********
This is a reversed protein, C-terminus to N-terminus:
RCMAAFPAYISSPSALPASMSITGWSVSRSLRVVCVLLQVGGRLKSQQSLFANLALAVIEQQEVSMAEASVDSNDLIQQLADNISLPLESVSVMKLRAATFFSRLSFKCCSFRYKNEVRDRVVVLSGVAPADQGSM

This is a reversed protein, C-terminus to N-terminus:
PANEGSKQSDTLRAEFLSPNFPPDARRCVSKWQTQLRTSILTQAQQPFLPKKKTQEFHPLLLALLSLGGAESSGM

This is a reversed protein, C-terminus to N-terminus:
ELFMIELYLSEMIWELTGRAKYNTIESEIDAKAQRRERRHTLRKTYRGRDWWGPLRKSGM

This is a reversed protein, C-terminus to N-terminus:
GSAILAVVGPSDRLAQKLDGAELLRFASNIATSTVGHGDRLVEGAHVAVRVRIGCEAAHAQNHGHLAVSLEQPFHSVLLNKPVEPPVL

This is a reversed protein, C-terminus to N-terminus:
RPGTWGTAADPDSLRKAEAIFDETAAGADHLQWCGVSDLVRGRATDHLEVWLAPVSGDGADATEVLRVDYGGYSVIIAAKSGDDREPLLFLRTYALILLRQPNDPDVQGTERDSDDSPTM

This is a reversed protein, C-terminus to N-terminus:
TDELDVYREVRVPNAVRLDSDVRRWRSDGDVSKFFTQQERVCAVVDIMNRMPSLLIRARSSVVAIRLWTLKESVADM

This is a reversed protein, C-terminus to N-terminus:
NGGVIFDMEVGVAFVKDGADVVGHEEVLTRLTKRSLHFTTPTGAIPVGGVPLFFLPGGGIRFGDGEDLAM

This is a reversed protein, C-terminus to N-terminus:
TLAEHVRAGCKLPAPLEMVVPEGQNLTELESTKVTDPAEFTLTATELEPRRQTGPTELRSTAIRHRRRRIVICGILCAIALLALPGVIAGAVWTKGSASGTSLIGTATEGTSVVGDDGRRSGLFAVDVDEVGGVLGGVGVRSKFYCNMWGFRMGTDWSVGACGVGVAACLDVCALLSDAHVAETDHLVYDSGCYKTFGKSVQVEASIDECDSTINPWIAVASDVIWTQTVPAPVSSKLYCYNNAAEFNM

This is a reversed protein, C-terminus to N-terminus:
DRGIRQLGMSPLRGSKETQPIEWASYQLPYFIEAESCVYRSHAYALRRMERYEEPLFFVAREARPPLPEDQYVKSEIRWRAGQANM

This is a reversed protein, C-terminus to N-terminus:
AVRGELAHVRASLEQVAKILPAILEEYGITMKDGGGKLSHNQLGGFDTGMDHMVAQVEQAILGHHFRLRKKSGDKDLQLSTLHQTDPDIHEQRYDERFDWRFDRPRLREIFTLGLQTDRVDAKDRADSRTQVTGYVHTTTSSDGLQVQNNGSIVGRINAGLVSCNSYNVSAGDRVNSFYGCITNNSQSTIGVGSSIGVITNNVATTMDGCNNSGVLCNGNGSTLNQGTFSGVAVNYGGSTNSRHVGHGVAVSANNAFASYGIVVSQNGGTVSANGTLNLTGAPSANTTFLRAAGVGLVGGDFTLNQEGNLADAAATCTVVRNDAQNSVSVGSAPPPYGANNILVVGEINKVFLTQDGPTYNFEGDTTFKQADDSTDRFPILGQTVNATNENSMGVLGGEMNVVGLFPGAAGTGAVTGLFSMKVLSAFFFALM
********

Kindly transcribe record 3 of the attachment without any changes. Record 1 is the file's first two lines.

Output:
This is a reversed protein, C-terminus to N-terminus:
ELFMIELYLSEMIWELTGRAKYNTIESEIDAKAQRRERRHTLRKTYRGRDWWGPLRKSGM